- Topics At a Glance
- Area
- Assumptions When Finding Area
- Triangles
- Circles
- Integrating with Polar Coordinates
- Volume
- Volumes of Solids with Known Cross-Sections
- Pyramids, Cones, and Spheres
**Volume of Solids of Revolution**- Disks and Washers
- Shells
- Washers vs. Shells
- Arc Length
- Arc Length for Parametric Functions
- Arc Length for Polar Functions
- In the Real World
- I Like Abstract Stuff; Why Should I Care?
- How to Solve a Math Problem

Solids of revolution are not fruits thrown at tyrannical rulers in protest. A **solids of revolution** is a volume built by rotating an area around a predetermined center line called the **axis of rotation**.

We mentioned before that way to think of this is like bundt cake. If we aren't happy with a thin slice, we can choose a thicker piece by making an initial slice and rotating the knife around the center to cut out a better sized portion. If we were to rotate all the way around once without cutting, we would form the entire cake, which is a full revolution of the solid cake.

Understanding how to make solids of revolution can be difficult to picture, so drawing them is often very useful. Just Like football players practice plays before a big game, we are going to get plenty of practice drawing solids of revolution before we build integrals with them.

Draw the solid obtained by rotating the region bounded by *y* = *x*, *y* = 1, and the *y*-axis around the *y*-axis.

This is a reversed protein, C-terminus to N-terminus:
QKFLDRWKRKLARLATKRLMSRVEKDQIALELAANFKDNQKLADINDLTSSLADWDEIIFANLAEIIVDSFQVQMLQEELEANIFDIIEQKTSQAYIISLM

Answer.

As always, we will start by drawing the area we are going to make the volume with:

We can label the axis of rotation and draw a mirror copy of the region on the other side of the axis of rotation. Drawing the mirror copy helps us picture the axis of rotation more clearly. We know the *y*-axis is the axis of rotation because the problem said to rotate *around* the *y*-axis.

Next, we draw curved lines, solid in front and dotted in back, to make it look like the region went all the way around the *y*-axis:

This will usually be good enough to give you an idea of what the solid looks like.

Example 1

Draw the solid obtained by rotating the region bounded by |

Exercise 1

Let *R* be the region bounded by the graphs of , *x* = 1, and the *x*-axis. Draw the solid obtained by rotating *R* around

the *x*-axis

Exercise 2

Let *R* be the region bounded by the graphs of , *x* = 1, and the *x*-axis. Draw the solid obtained by rotating *R* around

the *y*-axis

Exercise 3

Let *R* be the region bounded by the graphs of , *x* = 1, and the *x*-axis. Draw the solid obtained by rotating *R* around

the line *x* = 1

Exercise 4

*R* be the region bounded by the graphs of , *x* = 1, and the *x*-axis. Draw the solid obtained by rotating *R* around

the line *x* = 2

Exercise 5

*R* be the region bounded by the graphs of , *x* = 1, and the *x*-axis. Draw the solid obtained by rotating *R* around

the line *x* = -1

Exercise 6

*R* be the region bounded by the graphs of , *x* = 1, and the *x*-axis. Draw the solid obtained by rotating *R* around

the line *y* = 1

Exercise 7

*R* be the region bounded by the graphs of , *x* = 1, and the *x*-axis. Draw the solid obtained by rotating *R* around

the line *y* = 4

Exercise 8

*R* be the region bounded by the graphs of , *x* = 1, and the *x*-axis. Draw the solid obtained by rotating *R* around

the line* y* = -1